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Int J Public Health. 2020 Jan 7. doi: 10.1007/s00038-019-01324-y. [Epub ahead of print]

Comparing the lung cancer burden of ambient particulate matter using scenarios of air quality standards versus acceptable risk levels.

Author information

1
Epidemiology, Biostatistics and Prevention Institute, University of Zurich, Hirschengraben 84, 8001, Zurich, Switzerland. alberto.castrofernandez@uzh.ch.
2
Epidemiology, Biostatistics and Prevention Institute, University of Zurich, Hirschengraben 84, 8001, Zurich, Switzerland.
3
Formerly Swiss Federal Office for the Environment, Ittigen, Switzerland.
4
Laboratory of Atmospheric Chemistry, Paul Scherrer Institute, Villigen, Switzerland.
5
Swiss Federal Laboratories for Materials Science and Technology, Dübendorf, Switzerland.
6
Faculty of Law, University of Geneva, Geneva, Switzerland.
7
Institute of Anatomy, University of Bern, Bern, Switzerland.
8
Swiss Federal Office for the Environment, Bern, Switzerland.
9
Formerly State of Fribourg, Fribourg, Switzerland.
10
Swiss Tropical and Public Health Institute, Basel, Switzerland.
11
University of Basel, Basel, Switzerland.

Abstract

OBJECTIVES:

Ambient particulate matter (PM) is regulated with science-based air quality standards, whereas carcinogens are regulated with a number of "acceptable" cases. Given that PM is also carcinogenic, we identify differences between approaches.

METHODS:

We assessed the lung cancer deaths for Switzerland attributable to exposure to PM up to 10 µm (PM10) and to five particle-bound carcinogens. For PM10, we used an epidemiological approach based on relative risks with four exposure scenarios compared to two counterfactual concentrations. For carcinogens, we used a toxicological approach based on unit risks with four exposure scenarios.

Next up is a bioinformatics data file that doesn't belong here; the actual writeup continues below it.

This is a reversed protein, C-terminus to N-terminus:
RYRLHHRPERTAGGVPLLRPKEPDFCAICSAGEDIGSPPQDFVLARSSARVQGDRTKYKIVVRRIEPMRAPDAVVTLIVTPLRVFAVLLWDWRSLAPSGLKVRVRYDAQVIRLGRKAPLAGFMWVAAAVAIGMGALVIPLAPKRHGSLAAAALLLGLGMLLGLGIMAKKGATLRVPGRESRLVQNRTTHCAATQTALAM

RESULTS:

The lung cancer burden using concentrations from 2010 was 10-14 times larger for PM10 than for the five carcinogens. However, the burden depends on the underlying exposure scenarios, counterfactual concentrations and number of carcinogens. All scenarios of the toxicological approach for five carcinogens result in a lower burden than the epidemiological approach for PM10.

CONCLUSIONS:

Air quality standards-promoted so far by the WHO Air Quality Guidelines-provide a more appealing framework to guide health risk-oriented clean air policymaking than frameworks based on a number of "acceptable" cases.

KEYWORDS:

Air pollution; Carcinogens; Epidemiology; Health impact assessment; Lung cancer; Particulate matter; Toxicology

PMID:
31912175
DOI:
10.1007/s00038-019-01324-y
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